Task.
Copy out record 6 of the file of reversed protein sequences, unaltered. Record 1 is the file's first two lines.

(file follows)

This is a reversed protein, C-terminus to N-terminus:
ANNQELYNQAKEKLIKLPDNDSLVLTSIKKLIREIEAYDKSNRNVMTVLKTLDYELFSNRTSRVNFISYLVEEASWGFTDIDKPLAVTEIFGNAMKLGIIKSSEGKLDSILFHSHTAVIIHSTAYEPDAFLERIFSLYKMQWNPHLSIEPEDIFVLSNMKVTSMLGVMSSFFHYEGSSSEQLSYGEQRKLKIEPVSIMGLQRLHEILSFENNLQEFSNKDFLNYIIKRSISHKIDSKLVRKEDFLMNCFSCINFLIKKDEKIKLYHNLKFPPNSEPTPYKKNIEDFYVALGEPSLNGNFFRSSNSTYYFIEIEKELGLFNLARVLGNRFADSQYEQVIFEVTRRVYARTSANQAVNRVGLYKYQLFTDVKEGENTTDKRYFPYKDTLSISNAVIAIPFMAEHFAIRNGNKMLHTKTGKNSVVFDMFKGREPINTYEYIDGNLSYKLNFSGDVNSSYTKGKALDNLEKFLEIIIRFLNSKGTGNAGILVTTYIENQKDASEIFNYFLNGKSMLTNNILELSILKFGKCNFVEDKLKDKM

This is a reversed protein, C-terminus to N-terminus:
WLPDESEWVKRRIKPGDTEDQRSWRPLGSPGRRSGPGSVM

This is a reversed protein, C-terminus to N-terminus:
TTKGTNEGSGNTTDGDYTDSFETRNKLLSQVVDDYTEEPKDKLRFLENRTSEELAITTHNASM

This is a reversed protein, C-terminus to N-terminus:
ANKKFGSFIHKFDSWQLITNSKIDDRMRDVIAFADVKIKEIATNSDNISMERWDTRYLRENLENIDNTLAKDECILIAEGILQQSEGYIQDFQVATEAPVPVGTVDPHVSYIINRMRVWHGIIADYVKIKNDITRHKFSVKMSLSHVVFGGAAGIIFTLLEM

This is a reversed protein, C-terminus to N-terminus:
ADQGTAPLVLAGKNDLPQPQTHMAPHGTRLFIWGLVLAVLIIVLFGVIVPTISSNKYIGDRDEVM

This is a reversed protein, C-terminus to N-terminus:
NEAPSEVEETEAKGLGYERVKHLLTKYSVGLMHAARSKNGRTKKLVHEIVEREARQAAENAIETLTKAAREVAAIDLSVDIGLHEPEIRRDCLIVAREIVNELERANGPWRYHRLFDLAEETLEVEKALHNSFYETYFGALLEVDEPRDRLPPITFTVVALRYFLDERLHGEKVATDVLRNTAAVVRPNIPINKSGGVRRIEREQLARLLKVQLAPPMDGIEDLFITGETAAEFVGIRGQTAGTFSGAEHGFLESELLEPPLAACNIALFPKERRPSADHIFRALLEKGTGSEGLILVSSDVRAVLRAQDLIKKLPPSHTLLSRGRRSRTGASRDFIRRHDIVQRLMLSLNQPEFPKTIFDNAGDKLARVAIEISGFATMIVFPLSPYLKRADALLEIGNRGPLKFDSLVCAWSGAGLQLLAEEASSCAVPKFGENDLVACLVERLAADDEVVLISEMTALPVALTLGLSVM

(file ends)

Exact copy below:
This is a reversed protein, C-terminus to N-terminus:
NEAPSEVEETEAKGLGYERVKHLLTKYSVGLMHAARSKNGRTKKLVHEIVEREARQAAENAIETLTKAAREVAAIDLSVDIGLHEPEIRRDCLIVAREIVNELERANGPWRYHRLFDLAEETLEVEKALHNSFYETYFGALLEVDEPRDRLPPITFTVVALRYFLDERLHGEKVATDVLRNTAAVVRPNIPINKSGGVRRIEREQLARLLKVQLAPPMDGIEDLFITGETAAEFVGIRGQTAGTFSGAEHGFLESELLEPPLAACNIALFPKERRPSADHIFRALLEKGTGSEGLILVSSDVRAVLRAQDLIKKLPPSHTLLSRGRRSRTGASRDFIRRHDIVQRLMLSLNQPEFPKTIFDNAGDKLARVAIEISGFATMIVFPLSPYLKRADALLEIGNRGPLKFDSLVCAWSGAGLQLLAEEASSCAVPKFGENDLVACLVERLAADDEVVLISEMTALPVALTLGLSVM